And another question – wouldn’t there be many unionists who would happily call themselves ‘Irish’. A loyal subject whose family is Irish for generations is no less Irish than a loyal Scottish subject is Scottish. So what if a portion of Ireland has left the UK? If Glasgow left the UK to form the Republic of Scotland, would loyal Edinburghians be any less Scottish as a result?

  • Occasional Commentator

    That last comment “Posted by Crataegus0 on Mar 09, 2006 @ 12:18 PM” was made by me (Occasional Commentator).

    There must be some bug in Slugger.

  • Dk

    OC said: “Surely there are more people in NI who were born in the 26 than were born in England?”

    Nope – and I was surprised to see it myself. Here are the stats in full (from census 2001 site at http://www.nicensus2001.gov.uk).

    Born in England = 62K
    Born in ROI = 39K
    Born in Scotland = 17K
    Born in Wales = 3K
    Born in other EU = 10K
    Born elsewhere = 20K

  • Occasional Commentator

    That’s pretty cool. I can see that we were already told that above, but it’s just so surprising I didn’t believe it!

    Thanks.

    — Occasional Commentator

  • PHIL

    Another piece of anti-English bigotry from the British state! I for one shall refuse to take part in this sham of a census until my nationality is recognised.

    Phil.

  • DK

    Had a look at the Republic of Ireland. Similar story there:

    Born in NI = 41K
    Born England/Wales = 146K
    Born in Scotland = 13K
    Born in USA = 19K
    Born elsewhere = 53K

    Don’t know why England/Wales are lumped together, while Scotland is seperate. But if they are prepared to accept born in NI as a separate category, you’d think that the UK census would accept it.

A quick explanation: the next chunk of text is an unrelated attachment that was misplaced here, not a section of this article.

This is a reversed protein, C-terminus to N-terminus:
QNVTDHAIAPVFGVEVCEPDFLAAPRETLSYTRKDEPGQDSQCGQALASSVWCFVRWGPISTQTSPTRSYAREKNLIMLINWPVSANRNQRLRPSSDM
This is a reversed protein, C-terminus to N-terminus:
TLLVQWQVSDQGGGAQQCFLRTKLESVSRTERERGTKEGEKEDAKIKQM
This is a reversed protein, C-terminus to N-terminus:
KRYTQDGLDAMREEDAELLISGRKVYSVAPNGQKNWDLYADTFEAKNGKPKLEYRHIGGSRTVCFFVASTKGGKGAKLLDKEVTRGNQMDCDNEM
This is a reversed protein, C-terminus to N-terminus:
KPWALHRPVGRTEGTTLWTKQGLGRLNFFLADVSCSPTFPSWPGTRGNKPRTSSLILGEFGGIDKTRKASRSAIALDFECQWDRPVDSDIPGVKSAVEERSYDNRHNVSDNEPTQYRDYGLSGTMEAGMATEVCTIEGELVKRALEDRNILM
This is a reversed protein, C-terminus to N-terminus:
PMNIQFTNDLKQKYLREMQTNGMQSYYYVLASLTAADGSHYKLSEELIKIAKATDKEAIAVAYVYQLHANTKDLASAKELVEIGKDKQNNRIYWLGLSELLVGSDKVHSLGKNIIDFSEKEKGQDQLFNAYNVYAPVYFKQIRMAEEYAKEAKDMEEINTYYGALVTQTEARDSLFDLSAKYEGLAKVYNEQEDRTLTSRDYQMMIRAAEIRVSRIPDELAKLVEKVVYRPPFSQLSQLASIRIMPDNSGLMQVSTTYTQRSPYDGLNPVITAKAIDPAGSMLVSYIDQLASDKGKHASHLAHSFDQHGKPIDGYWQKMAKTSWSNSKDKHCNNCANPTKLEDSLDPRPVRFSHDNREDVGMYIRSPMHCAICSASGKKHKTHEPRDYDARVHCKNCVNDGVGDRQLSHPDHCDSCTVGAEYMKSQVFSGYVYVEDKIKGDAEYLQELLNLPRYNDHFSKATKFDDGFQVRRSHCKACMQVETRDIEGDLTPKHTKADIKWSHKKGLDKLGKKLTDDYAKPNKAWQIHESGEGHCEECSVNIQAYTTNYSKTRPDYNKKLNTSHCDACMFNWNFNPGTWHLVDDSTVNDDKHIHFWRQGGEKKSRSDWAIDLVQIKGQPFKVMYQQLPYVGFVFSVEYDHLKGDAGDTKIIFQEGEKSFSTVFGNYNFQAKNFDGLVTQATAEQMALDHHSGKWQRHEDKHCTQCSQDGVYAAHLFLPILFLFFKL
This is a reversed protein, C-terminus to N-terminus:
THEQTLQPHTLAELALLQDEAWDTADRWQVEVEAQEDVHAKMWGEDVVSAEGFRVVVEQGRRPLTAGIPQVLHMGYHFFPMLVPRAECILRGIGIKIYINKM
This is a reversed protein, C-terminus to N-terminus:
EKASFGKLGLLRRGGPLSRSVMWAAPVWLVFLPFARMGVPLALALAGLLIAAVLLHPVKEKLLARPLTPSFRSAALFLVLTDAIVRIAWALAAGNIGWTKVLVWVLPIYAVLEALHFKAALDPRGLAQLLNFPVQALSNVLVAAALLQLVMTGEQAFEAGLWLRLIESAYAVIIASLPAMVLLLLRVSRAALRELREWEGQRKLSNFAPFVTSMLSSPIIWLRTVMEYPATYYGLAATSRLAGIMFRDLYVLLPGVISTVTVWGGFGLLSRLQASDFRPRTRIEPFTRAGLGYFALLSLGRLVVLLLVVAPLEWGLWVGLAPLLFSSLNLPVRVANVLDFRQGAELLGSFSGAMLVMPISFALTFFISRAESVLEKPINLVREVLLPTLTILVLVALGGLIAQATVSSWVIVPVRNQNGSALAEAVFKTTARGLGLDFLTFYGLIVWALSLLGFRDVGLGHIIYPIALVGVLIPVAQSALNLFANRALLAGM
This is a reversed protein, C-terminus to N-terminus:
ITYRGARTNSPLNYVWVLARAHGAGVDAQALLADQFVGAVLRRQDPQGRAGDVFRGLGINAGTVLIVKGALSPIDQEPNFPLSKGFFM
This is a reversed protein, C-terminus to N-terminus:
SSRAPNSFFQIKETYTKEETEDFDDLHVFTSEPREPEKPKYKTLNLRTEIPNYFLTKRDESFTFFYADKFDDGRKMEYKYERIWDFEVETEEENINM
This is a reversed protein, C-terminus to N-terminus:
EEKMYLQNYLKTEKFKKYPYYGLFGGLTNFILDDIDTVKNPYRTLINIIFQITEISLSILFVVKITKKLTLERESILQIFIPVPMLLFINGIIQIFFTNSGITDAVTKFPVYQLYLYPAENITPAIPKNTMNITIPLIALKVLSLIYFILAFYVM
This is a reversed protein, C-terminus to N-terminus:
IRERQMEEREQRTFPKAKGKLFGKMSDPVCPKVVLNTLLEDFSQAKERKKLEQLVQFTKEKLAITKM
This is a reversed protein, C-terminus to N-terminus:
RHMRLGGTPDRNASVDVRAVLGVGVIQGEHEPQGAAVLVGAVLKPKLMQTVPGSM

DK

  • smcgiff

    Phil.

    Looks like the Beeb site got it wrong. English has now been included in revised site – Some beeb employee with a sense of humour?

  • PHIL

    SMCGIFF

    You’re right, I just got an e-mail back from the census people:

    “I can confirm that we are intending to collect information for each UK national identity, including a tick-box allowing people to identify themselves as English. The omission of this category in some press reports was simply an error”

    The British state is still anti-English though!

  • smcgiff

    ‘The British state is still anti-English though!’

    I’m finding it hard to get my head around that one, Phil.

  • Stephen Copeland

    Regarding the issue of “born in” as opposed to “identify with” – they are not the same thing. Many of the people living in Ireland (north and south) who were born in England are the children of earlier emigrants, and have returned to Ireland. Many of them have never considered themselves to have been ‘English’, and have taken the opportunity of the Celtic Tiger to return home. They are Irish citizens regardless of their place of birth.

  • Stephen Copeland